Category Archives: Arts & Culture

THE RESIDENCY NEEDS A RESIDENCE

By Neve Kamilah Mazique-Bianco

At An Evening with the Residency Fundraiser at the Paramount Theatre on Sept. 28, Seattle hip hop community, family, and patrons celebrated five years of youth development and empowerment through the Residency, a hip hop program created in 2015 by a collaboration of the Museum of Pop Culture Seattle, Arts Corps, and Macklemore and Ryan Lewis, emphasizing the need for all of us to create, remember, love, celebrate and sustain home.

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Q&A: Lady Jay The Musical Poetress Talks New Album, Struggle, and Discovering Herself

by Gus Marshall

Lady Jay The Musical Poetress is a contemporary folklorist and modern day story teller who chooses to communicate her truth through the medium of musical poetry.

Self-reflective poems, unabashed and extremely personal, are front and center on Lady Jay’s new album, The BrainBox. Production that runs the gamut from guitar-heavy arena rock, to neo-soul electronica, lays the groundwork for Lady Jay’s powerful message of self-love, perpetual struggle, and soul-filled resilience. Paired with befitting backing tracks produced by Lady Jay’s husband Allen Hunter (also known as “AFlat”), The BrainBox takes the listener on a theatrical journey.

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Q&A: Because We Are Girls writer and director talks cultural silence and breaking the cycle around abuse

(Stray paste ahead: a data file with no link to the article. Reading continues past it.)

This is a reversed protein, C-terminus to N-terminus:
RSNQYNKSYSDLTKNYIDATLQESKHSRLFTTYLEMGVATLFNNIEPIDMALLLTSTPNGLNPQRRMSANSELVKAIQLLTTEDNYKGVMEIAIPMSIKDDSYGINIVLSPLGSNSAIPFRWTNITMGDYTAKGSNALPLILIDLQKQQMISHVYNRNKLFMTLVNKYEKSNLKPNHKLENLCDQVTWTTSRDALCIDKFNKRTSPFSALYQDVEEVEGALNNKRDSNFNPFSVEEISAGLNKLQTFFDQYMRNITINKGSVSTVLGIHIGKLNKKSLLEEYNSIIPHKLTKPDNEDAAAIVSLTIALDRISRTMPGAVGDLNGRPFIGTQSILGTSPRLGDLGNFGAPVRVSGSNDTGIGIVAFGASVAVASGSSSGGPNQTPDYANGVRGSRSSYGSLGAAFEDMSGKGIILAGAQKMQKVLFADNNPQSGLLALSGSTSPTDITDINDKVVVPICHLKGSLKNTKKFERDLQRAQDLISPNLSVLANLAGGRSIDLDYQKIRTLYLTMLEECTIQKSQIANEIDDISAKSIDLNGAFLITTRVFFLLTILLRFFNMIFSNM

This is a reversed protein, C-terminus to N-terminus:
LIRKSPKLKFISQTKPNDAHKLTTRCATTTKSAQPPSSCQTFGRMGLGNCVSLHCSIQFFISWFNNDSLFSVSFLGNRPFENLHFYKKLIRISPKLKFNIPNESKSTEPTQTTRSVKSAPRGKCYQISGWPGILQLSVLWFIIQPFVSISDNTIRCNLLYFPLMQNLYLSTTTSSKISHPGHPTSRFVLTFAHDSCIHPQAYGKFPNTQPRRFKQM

Baljit Sangra is the writer and director of Because We Are Girls, a documentary film about three sisters who suffered sexual assault at the hands of a trusted relative. Sangra talked with the South Seattle Emerald about the making of the film, the difficulties in breaking away from a culture that teaches girls and women that they are lesser than their male counterparts, and how cultural dynamics between older and younger generations play into the narrative.

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Queen Street Examines Identity Through Dance

by Leija Farr

Queen Street is an original work by Randy Ford that uses dance to highlight intersectionality through the lens of queer, trans, nonbinary, and gender nonconfirming people of color. The show plays at the Langston Hughes Performing Arts Center Sept. 20 and 21. The event is community- and grant-funded. Visit Brown Paper Tickets to purchase seats. Continue reading Queen Street Examines Identity Through Dance

Framed in Harmony: Osa Elaiho mixes Faith, Family and Culture into Columbia City Gallery Exhibit

(This article was originally published in Real Change and has been reprinted with permission)

by Lisa Edge

When Osa Elaiho enters his studio in the early morning hours of the day, he begins with a routine before making a brush stroke on the canvas. First, he starts with a prayer. Next up is music to set the tone. His taste ranges from composer Antonio Vivaldi to Burna Boy, an Afro Fusion singer and songwriter who has two songs on the new “Lion King” soundtrack. Each chord fuels his ingenuity. His passion for music is as strong as his love for creativity.

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New Beacon Cinema Grows Out of Shared Love of Film

by Carolyn Bick

Tommy Swenson and Casey Moore were obsessed with movies as kids. Growing up in Seattle’s University District in the 1990s only served to further that obsession.

“There were, like, five or six different movie theatres, and Scarecrow Video, and Cinema Books,” Swenson said. “I was really plunged into this movies incubator, where I had access to see so much and got such an education, just by watching a lot of movies.”

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